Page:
This comes out delicious! My daughter eats it straight from the pan, it hardly ever makes it to the table. When she sees a delicata in the house, she asks when am I making it 🙂
    I don’t spread the pieces on the pan but rather arrange them in so they fit. It doesn’t come out crunchy, but it comes out soft and tasty.

  23. Faye says:

    I was given one from an Italian grower in the Kootenay area of British Columbia and I saved the seed. Threw these on my compost pile where I grow all my squash and low and behold they grew and are started to produce. He said they are by far the best and his most favorite of all the squash. I picked my first one tonight approx 9 x 4 inches. Haven’t got to cook it yet but looking forward to trying it. Thanks for the cooking tips

  24. Beth says:

    Just pulled three out of my garden and can’t wait to try this! Thank you!

  25. Elaine says:

    for those having trouble cooking butternut squash, there is an *easy* way to do it! Preheat oven to 375 degrees. Wash the outside of the butternut squash, use a sharp knife to poke a couple holes in the bulb end so steam can release during cooking. Pop the whole squash into the oven but make sure it’s on aluminum foil to catch any drips. Bake for approx. 1 hour or until outside gives a little when you press with your (gloved) finger. Remove from oven, cut in half, easily scoop out seeds and fibrous material. Then scoop out the delicious flesh. Easy peasy. You’re welcome. 😉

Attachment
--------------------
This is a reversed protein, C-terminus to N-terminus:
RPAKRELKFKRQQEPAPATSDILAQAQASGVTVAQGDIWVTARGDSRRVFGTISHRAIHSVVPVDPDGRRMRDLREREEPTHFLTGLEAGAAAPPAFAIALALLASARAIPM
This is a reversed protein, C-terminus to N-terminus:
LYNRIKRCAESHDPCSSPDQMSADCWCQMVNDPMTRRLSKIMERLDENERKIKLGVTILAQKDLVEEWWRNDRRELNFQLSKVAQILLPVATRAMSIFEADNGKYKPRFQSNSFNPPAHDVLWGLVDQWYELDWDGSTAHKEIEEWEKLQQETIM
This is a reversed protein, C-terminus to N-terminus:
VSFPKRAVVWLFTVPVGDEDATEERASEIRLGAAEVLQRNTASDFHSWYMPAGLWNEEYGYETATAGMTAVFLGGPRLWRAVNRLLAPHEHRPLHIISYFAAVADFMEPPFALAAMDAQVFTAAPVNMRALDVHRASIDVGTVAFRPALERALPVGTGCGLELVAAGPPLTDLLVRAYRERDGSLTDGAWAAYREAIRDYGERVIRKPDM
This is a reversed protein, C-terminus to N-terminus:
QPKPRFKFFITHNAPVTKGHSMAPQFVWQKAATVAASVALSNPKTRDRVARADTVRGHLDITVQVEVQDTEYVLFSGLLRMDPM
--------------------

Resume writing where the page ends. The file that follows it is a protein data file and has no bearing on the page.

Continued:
26. Kim says:

    This is how I made mine and they were delicious!! I also sprinkled cinnamon on mine.

  27. Brenda says:

    I made it with the suggestion at the very top of this message board.
    The squash with onion and peppers. I added a bit of apple pieces as well.
    Figured with the maple syrup it work.
    WELL>>>hubby is NOT a big squash person and he kept going back for more.
    Also, sprinkled a touch of brown sugar as well.
    WILL make this again.

    PS.. I also got this squash as part of my CSA box.

    THanks for the hints.

  28. Valerie says:

    I tried these and then just made for my vegan daughter. We scarfed them up!
    We use the oil and spicy cajan seasoning, and/or nutritional yeast. Yum!
    The idea of a pie sounds great-also stuffed also….Next T-day. I just got the last organic ones from the farmer’s market in NYC. Season about done here.

  29. Valerie says:

    PS Bragg’s Liquid Aminos on top also yummy!

  30. Faye says:

    I love delicata squash and it is also my preference when available (summer/fall only here in Canada)

    Butternut squash doesn’t need to be peeled either though.
    And I’m surprised you use olive oil to bake at 425. Isn’t that above the smoke point, at which the oil breaks down?

  31. Rondda says:

    I thought this recipe was delicious. I used spray on olive oil instead of what was prescibed and didn’t add any salt. It tasted delicious! A great alternative to other squashes such as spaghetti squash, butternut squash, yellow squash, etc.. Thanks for sharing as this was a real treat!